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Underwater Trash Surfaces in a Whole New Way this Earth Day

Project AWARE News

Cars, a makeshift toilet, a full set of golf clubs, a set of false teeth and a pogo stick. These are just some of the unusual items found by volunteer scuba divers who are helping Project AWARE offer a new, underwater view of the problem of trash – much of it plastic – in the ocean.

Today, we launched the new Dive Against Debris Map to visualize the efforts of more than 21,000 volunteer divers in over 60 countries of the world to date. Dive Against Debris, launched in 2011, is a global survey of types and amounts of trash removed underwater by volunteer divers, reported online, and now reflected on the map.

Thanks to AWARE divers, the map is helping to add an underwater view to a problem that is mostly invisible to the public. Divers often untangle or try to rescue marine life impacted by our debris. At the end of last year, divers in Indonesia successfully rescued five white tip reef sharks pups they found entangled in discarded fishing net. Despite their awesome efforts, they were saddened to find some other white tips pups had already drowned. This is the sad reality of marine debris – it’s responsible for killing and injuring thousands of marine animals and birds every year.

What does the Dive Against Debris Map show? The story so far:

  • Plastics are the No. 1 type of trash found by Dive Against Debris volunteers, making up 66% of the total nearly 400,000 pieces of debris reported to date.
  • More than 700 entangled or dead marine animals reported since 2011, including marine mammals, birds, fish and crustaceans.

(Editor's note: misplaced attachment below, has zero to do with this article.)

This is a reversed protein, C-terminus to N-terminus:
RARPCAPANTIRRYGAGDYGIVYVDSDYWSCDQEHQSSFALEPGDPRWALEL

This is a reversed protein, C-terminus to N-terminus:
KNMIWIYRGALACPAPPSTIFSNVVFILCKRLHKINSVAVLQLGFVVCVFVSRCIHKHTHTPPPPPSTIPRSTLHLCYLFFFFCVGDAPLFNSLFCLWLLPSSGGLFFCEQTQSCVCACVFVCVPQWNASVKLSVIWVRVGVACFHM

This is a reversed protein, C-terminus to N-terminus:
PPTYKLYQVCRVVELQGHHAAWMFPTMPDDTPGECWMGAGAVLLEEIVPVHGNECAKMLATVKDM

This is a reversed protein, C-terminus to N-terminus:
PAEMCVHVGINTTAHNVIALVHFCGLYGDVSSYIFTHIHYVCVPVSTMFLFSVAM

• 1400 Dive Against Debris surveys reported from more than 60 countries (1112 of which are visualized on the map to date).

Thanks to all the Dive Against Debris volunteers who have submitted data so far and regularly survey their local dive sites. We couldn’t do it without you! Remember, if you Dive Against Debris, be sure to submit your data online to be included on the Dive Against Debris Map.

What can you do to help right now?

  1. Visit the map to see what trash divers are finding in the ocean.
  2. Share the map with friends or colleagues to help spread the word about underwater trash and the harm it causes the marine environment.
  3. Start your Dive Against Debris and help protect marine life from trash in the ocean.
  4. Donate today for a clean and healthy ocean. Your gift will stop plastics harming marine life and keep our ocean free of debris.
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